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Journal of Immunology Research
Volume 2014, Article ID 164309, 8 pages
Review Article

Powering the Immune System: Mitochondria in Immune Function and Deficiency

1Department of Neurology, Massachusetts General Hospital, Boston, MA 02114, USA
2Department of Neuroscience, Rehabilitation, Ophthalmology, Genetics, Maternal and Child Health (DINOGMI), University of Genoa, Genoa, 16147 Genova, Italy
3Division of Allergy and Immunology, Department of Pediatrics, Massachusetts General Hospital for Children, Boston, MA 02114, USA
4Novartis Institute for Research in Biomedicine, Basel, Switzerland

Received 16 June 2014; Revised 20 August 2014; Accepted 25 August 2014; Published 21 September 2014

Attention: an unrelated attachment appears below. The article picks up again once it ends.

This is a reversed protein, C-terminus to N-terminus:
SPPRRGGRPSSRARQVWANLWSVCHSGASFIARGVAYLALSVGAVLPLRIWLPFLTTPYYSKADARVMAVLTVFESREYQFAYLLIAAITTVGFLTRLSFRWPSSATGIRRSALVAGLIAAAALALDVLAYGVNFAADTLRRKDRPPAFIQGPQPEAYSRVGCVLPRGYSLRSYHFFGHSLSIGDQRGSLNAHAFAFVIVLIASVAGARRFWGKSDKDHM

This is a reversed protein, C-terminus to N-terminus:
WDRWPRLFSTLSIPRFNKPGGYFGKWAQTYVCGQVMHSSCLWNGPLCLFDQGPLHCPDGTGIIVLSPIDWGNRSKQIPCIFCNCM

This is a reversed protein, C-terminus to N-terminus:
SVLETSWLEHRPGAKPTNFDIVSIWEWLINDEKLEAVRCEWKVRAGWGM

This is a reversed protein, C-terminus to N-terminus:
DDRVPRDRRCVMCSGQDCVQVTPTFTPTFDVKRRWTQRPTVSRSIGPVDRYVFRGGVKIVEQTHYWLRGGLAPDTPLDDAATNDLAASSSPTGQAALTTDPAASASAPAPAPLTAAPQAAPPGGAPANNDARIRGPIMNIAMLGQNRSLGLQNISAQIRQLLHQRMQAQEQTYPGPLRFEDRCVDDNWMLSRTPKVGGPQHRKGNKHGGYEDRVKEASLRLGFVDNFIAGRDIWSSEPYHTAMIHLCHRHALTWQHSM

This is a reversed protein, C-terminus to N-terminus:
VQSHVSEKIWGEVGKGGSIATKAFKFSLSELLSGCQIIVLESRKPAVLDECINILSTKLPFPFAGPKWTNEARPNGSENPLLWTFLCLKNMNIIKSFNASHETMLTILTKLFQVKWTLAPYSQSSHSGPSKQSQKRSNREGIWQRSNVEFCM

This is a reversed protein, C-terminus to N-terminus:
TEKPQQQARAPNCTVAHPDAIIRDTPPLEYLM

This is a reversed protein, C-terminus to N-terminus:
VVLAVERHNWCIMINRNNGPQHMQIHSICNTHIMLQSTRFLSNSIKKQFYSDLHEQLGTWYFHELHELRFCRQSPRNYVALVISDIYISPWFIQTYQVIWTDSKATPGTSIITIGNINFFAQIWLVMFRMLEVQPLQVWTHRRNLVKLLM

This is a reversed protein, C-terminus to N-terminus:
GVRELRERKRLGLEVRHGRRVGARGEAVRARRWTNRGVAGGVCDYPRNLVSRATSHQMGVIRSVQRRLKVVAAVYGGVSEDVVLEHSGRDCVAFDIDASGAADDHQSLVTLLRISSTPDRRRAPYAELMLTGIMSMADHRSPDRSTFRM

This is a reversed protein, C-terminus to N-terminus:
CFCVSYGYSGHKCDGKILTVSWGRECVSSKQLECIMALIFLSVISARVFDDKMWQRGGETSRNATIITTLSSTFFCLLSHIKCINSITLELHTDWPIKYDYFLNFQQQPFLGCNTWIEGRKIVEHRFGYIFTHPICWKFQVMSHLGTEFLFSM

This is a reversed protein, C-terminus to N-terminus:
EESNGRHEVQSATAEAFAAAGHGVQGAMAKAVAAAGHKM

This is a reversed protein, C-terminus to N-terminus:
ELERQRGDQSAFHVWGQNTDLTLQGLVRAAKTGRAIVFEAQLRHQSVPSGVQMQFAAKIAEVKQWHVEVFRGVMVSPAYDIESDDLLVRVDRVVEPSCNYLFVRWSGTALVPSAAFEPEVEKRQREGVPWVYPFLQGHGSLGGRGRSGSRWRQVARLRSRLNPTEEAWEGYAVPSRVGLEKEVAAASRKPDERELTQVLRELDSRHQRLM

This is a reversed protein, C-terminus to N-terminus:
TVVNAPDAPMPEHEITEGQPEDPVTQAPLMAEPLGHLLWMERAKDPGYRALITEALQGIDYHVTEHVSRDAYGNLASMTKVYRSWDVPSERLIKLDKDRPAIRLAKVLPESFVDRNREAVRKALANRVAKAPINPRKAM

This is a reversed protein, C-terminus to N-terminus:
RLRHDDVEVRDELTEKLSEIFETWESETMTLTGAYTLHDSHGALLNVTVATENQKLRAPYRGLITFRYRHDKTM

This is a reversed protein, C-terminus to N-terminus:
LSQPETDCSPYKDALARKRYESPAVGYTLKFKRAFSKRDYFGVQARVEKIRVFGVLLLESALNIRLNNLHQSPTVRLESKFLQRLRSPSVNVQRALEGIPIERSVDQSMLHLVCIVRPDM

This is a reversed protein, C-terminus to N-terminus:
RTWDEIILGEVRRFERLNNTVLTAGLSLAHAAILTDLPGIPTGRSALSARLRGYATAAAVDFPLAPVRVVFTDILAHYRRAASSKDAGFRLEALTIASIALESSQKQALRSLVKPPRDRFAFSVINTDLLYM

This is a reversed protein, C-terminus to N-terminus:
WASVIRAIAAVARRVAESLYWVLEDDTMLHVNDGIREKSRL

Academic Editor: Luca Gattinoni

Copyright © 2014 Melissa A. Walker et al. This is an open access article distributed under the Creative Commons Attribution License, which permits unrestricted use, distribution, and reproduction in any medium, provided the original work is properly cited.


Mitochondria are critical subcellular organelles that are required for several metabolic processes, including oxidative phosphorylation, as well as signaling and tissue-specific processes. Current understanding of the role of mitochondria in both the innate and adaptive immune systems is expanding. Concurrently, immunodeficiencies arising from perturbation of mitochondrial elements are increasingly recognized. Recent observations of immune dysfunction and increased incidence of infection in patients with primary mitochondrial disorders further support an important role for mitochondria in the proper function of the immune system. Here we review current findings.